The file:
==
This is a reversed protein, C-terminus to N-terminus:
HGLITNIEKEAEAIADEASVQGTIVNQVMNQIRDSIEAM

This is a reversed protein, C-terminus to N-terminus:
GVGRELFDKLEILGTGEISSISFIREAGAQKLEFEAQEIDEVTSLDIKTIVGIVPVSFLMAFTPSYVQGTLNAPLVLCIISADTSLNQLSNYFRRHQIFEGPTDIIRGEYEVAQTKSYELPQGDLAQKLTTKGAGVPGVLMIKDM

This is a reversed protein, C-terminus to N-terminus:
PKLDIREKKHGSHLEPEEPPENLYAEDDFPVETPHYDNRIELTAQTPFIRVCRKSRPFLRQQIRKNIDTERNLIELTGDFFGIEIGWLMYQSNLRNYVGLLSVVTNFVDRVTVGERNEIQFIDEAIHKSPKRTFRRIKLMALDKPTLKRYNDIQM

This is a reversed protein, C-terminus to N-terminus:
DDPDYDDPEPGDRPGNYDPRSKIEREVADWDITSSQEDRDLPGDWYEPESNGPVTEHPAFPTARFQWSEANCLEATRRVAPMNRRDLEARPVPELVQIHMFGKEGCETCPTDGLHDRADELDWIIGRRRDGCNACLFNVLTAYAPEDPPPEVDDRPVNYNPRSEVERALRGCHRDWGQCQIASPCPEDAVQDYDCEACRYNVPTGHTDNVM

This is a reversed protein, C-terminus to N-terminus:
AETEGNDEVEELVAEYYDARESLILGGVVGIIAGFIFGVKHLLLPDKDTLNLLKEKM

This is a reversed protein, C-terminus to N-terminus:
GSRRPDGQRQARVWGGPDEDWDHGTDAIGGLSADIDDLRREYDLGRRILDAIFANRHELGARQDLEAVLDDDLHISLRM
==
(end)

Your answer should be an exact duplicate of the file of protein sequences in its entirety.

This is a reversed protein, C-terminus to N-terminus:
HGLITNIEKEAEAIADEASVQGTIVNQVMNQIRDSIEAM

This is a reversed protein, C-terminus to N-terminus:
GVGRELFDKLEILGTGEISSISFIREAGAQKLEFEAQEIDEVTSLDIKTIVGIVPVSFLMAFTPSYVQGTLNAPLVLCIISADTSLNQLSNYFRRHQIFEGPTDIIRGEYEVAQTKSYELPQGDLAQKLTTKGAGVPGVLMIKDM

This is a reversed protein, C-terminus to N-terminus:
PKLDIREKKHGSHLEPEEPPENLYAEDDFPVETPHYDNRIELTAQTPFIRVCRKSRPFLRQQIRKNIDTERNLIELTGDFFGIEIGWLMYQSNLRNYVGLLSVVTNFVDRVTVGERNEIQFIDEAIHKSPKRTFRRIKLMALDKPTLKRYNDIQM

This is a reversed protein, C-terminus to N-terminus:
DDPDYDDPEPGDRPGNYDPRSKIEREVADWDITSSQEDRDLPGDWYEPESNGPVTEHPAFPTARFQWSEANCLEATRRVAPMNRRDLEARPVPELVQIHMFGKEGCETCPTDGLHDRADELDWIIGRRRDGCNACLFNVLTAYAPEDPPPEVDDRPVNYNPRSEVERALRGCHRDWGQCQIASPCPEDAVQDYDCEACRYNVPTGHTDNVM

This is a reversed protein, C-terminus to N-terminus:
AETEGNDEVEELVAEYYDARESLILGGVVGIIAGFIFGVKHLLLPDKDTLNLLKEKM

This is a reversed protein, C-terminus to N-terminus:
GSRRPDGQRQARVWGGPDEDWDHGTDAIGGLSADIDDLRREYDLGRRILDAIFANRHELGARQDLEAVLDDDLHISLRM